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A free winter medicine – how to take advantage of the healing qualities of snow

Besides making the landscape beautiful, snow has a less known attractive quality, namely that of being a great medicine. If used consistently and correctly, snow can be exceptional for cleansing and invigorating the body and increasing immunity to diseases.

A free winter medicine - how to take advantage of the healing qualities of snow
Photo: Lone Primate/Flickr.com

Even when weather conditions are not very friendly, it is possible to turn a disadvantage into advantage. Snow and cold can be healing factors when used regularly and correctly. More specifically, controlled exposure to cold and snow may become very useful in fighting various diseases. By its thermal effect, snow is a powerful anti-inflammatory, a tonic for the skin, and it also calms itching and rashes. Combined with exercise and heat, snow is an exceptional regulator of peripheral circulation and an effective stimulant of the immune system. Here’s how to take advantage of this free product of the winter and use its healing qualities:

Walking barefoot in the snow prevents urinary cystitis and infections, including even recurrent or chronic cases. It also helps prevent rheumatic flares, circulatory insufficiency in the feet and vascular disease in the legs. Moreover, those who suffer from cold in winter are advised to walk barefoot in the snow regularly in order to prevent crises of sciatica and digestive disorders caused by low temperatures.

The procedure: simply walk in the snow barefoot (no socks either!) for 30-40 seconds. Put on your footwear, then walk a few hundred meters at a brisk pace, pressing your feet hard to the ground, so that you get your blood circulating. After just 10 minutes you will experience the first beneficial effects: your feet will become very warm, your body will warm up very pleasantly, and you will feel refreshed. Repeat the procedure 2-3 times a week, progressively increasing the duration of the barefoot walk up to 3 minutes.

Hand rubbing with snow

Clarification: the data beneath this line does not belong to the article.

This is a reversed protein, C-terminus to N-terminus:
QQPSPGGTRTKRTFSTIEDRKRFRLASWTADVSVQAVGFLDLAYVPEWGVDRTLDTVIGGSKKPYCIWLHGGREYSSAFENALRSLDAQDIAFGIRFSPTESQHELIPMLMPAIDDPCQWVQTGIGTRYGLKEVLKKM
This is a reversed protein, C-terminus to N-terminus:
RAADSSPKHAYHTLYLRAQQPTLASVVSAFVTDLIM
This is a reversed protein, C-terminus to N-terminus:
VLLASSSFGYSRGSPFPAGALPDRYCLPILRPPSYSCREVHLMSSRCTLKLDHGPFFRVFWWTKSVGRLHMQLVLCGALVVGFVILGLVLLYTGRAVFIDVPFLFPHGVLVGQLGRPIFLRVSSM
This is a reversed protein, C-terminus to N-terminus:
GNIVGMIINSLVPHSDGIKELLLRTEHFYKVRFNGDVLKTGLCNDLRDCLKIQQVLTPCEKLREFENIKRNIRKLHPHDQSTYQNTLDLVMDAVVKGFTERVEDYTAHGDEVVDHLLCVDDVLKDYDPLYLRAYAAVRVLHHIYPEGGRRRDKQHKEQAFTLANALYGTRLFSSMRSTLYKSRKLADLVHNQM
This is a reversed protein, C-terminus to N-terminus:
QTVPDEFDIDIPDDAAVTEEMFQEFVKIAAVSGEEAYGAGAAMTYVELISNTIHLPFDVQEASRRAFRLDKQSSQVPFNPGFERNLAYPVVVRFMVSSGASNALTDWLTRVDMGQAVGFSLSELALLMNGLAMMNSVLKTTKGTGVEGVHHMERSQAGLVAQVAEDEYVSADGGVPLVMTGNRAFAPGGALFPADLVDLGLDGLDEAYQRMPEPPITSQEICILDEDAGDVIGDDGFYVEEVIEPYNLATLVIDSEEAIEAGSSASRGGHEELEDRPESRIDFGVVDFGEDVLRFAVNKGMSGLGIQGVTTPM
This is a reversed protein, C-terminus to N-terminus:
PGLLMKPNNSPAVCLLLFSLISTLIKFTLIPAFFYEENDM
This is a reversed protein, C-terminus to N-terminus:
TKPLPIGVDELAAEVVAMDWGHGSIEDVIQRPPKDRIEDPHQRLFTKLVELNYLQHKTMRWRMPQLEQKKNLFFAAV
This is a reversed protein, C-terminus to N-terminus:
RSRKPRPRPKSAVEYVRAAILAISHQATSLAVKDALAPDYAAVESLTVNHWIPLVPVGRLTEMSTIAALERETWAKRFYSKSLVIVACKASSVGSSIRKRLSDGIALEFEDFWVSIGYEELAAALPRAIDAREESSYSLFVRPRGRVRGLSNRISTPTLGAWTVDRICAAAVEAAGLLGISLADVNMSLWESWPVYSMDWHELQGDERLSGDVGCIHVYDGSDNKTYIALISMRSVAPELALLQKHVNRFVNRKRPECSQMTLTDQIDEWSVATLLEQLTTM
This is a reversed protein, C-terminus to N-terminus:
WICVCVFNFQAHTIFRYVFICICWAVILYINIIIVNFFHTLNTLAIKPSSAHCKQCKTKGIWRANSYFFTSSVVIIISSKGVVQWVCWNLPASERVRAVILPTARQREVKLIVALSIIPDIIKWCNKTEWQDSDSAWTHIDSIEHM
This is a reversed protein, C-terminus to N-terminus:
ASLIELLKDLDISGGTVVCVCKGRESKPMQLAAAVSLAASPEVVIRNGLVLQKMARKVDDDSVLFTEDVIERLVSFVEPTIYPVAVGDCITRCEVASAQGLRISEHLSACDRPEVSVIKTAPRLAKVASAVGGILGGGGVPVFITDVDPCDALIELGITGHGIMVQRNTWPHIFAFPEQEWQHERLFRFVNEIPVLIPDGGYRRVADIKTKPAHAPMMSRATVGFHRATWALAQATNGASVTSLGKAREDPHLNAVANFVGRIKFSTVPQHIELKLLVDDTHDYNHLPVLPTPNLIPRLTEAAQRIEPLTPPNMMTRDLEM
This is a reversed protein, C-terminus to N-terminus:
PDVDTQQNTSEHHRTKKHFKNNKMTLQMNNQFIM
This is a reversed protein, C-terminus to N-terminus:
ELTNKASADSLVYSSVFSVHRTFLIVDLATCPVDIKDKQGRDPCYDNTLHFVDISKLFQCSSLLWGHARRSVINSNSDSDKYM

Rubbing your hands with snow improves circulation and increases resistance to cold, thus improving reflexes and preventing frostbites. The treatment increases the immunity of the skin on the palms, which is recommended as an adjuvant effective against certain infections and eczema. Those who suffer from dry and chapped skin because of the cold should also rub almond, sesame or grape seed oil into their hands.

The procedure: rub your hands with snow for 1-2 minutes. Put on warm gloves immediately and wriggle your fingers and circle your wrists to improve circulation. In just a few minutes, your fingers and palms will warm up and lost sensitivity due to contact with the snow will be regained.

A free winter medicine - how to take advantage of the healing qualities of snow
Photo: Neil Crosby/Flickr.com

Snow and ice compresses

Snow and ice compresses have soothing, anti-inflammatory and anesthetic effect on the skin and are recommended for fighting itching and burning, herpes, eczema and various infections of the skin. Snow and ice compresses are also indicated in cases of bruising and sprains. In the latter case, place snow or ice in a plastic bag, and keep it on the affected area for at least one hour.

The procedure: place a handful of snow or a piece of ice onto the affected area (you may cover the skin with a sheet of plastic), and leave it on for 5-10 minutes, then remove and allow the area to dry. If necessary, the procedure can be repeated after 10 minutes. It is recommended that the application should not be done outdoors in the cold, as it can cause pain, frostbite or hypothermia.


Treatment with snow is not recommended for people suffering from diseases such as acute viral respiratory infections, bronchitis, pneumonia, severe circulatory disorders, or those who are just recovering from an illness. Persons who are very sensitive to cold should be treated for shorter periods of time to avoid hypothermia. In very cold days, especially if it’s windy, snow shouldn’t be applied directly onto the skin, as there is a danger of frostbite.